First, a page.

Monday, January 21, 2008

Valley City Auditorium Listed in National Register of Historic Places

BISMARCK – The Valley City Municipal Auditorium, more commonly known as the City Auditorium, has been listed in the National Register of Historic Places. The National Register of Historic Places is the federal government’s list of properties it considers worthy of preservation and recognition.
The City Auditorium is a large, multi-purpose Art Deco building built in 1936. It is primarily significant for its role in the history of Valley City; the events that have taken place in the building are the history and fabric of the community. The architecture and quality of construction, representing both the simple, bold Art Deco styling of the 1930s as well as the workmanship of local contractors, contribute to the significant history of this building as a major project under the auspices of the Works Progress Administration.
The Auditorium’s relationship to the next door armory, to the campus of Valley City State University, and proximity to downtown Valley City were major deciding factors in having Valley City designated as the home of the North Dakota Winter Show, which it has hosted since 1938. During World War II, the City Auditorium was the community hub of home front activity when it came to bond rallies and United Service Organizations (USO) fund raising events. Its space was used to register all Barnes County citizens for the food rationing programs and was indispensable to the World War II home front activities of Barnes County in general, hosting many community meetings, information sessions, dances, and public gatherings.
Peggy Lee performed on the Auditorium stage March 6-9, 1950, three shows each day with the Dave Barbour Orchestra. Other vaudeville and big name entertainers also took the stage. The Auditorium has been used for community theater and civic concerts, graduations, political and agricultural conventions, public meetings, sports events, and any large meeting that no other facility was able to accommodate with expected attendance.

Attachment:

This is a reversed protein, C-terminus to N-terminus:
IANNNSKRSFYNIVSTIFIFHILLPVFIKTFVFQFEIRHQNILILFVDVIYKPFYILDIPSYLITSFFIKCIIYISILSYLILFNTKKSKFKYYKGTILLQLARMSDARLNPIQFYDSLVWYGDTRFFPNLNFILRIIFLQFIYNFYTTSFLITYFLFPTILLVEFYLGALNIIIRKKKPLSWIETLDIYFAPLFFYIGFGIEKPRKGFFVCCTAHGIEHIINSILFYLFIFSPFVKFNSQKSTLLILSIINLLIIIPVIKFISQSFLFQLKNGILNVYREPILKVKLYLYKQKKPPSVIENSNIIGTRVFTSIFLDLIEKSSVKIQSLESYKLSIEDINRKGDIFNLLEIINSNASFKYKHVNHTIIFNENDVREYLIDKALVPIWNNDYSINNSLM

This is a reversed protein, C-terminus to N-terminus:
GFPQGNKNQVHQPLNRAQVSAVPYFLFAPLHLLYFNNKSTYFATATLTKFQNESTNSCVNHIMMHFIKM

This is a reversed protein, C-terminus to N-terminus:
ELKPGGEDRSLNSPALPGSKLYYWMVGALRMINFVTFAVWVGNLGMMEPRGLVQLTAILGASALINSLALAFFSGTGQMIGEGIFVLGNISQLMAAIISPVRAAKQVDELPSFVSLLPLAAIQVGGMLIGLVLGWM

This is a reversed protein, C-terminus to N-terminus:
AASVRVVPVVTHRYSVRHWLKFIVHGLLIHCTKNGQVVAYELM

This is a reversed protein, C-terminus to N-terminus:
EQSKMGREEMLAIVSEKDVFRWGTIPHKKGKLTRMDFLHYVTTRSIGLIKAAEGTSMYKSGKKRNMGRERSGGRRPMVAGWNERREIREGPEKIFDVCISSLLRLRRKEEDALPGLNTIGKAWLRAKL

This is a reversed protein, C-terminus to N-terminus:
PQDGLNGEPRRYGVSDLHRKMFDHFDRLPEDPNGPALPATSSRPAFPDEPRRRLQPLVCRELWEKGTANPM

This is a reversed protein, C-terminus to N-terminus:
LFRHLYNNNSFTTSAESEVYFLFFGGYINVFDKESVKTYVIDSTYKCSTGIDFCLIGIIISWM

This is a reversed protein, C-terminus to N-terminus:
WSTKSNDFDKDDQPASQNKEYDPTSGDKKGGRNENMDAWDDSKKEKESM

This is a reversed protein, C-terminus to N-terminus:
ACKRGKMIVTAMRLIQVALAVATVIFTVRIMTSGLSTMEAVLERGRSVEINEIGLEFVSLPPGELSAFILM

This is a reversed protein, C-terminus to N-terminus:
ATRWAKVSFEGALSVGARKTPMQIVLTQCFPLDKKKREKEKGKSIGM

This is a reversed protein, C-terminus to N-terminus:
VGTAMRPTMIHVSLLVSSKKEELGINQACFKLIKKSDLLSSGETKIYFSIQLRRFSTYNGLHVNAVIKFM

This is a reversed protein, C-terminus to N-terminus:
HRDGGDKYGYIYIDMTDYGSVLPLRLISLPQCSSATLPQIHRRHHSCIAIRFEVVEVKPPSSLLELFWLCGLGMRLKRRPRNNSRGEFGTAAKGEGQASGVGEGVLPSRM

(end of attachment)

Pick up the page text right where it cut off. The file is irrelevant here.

The City Auditorium has a long history as the heart of civic events in Valley City. Beginning with the community investment made in the midst of the Great Depression, the citizens of Valley City have used and maintained the City Auditorium as an invaluable public resource through the present day. The Bridges Arts Council is currently looking at possible repurposing of some of the spaces as a community arts center, continuing the building’s long history of serving the community’s needs.
Contrary to some misconceptions about the National Register program, listing in it does not prevent owners from altering their property, restricting the use or sale of the property, or establish times requiring that the property must be open to the public. Entry into the National Register of Historic Places does give a property prestige, provides protection from federally-assisted projects, and provides eligibility for certain preservation financial incentives.

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